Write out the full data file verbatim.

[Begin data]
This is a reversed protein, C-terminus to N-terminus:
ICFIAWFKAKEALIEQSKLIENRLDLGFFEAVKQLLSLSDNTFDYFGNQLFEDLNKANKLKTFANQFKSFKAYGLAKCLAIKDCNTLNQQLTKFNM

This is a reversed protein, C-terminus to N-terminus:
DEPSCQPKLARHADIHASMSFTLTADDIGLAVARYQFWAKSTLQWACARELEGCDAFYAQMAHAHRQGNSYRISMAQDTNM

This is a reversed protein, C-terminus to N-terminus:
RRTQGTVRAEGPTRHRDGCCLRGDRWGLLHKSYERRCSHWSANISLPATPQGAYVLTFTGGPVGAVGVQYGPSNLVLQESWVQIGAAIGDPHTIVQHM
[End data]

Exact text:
This is a reversed protein, C-terminus to N-terminus:
ICFIAWFKAKEALIEQSKLIENRLDLGFFEAVKQLLSLSDNTFDYFGNQLFEDLNKANKLKTFANQFKSFKAYGLAKCLAIKDCNTLNQQLTKFNM

This is a reversed protein, C-terminus to N-terminus:
DEPSCQPKLARHADIHASMSFTLTADDIGLAVARYQFWAKSTLQWACARELEGCDAFYAQMAHAHRQGNSYRISMAQDTNM

This is a reversed protein, C-terminus to N-terminus:
RRTQGTVRAEGPTRHRDGCCLRGDRWGLLHKSYERRCSHWSANISLPATPQGAYVLTFTGGPVGAVGVQYGPSNLVLQESWVQIGAAIGDPHTIVQHM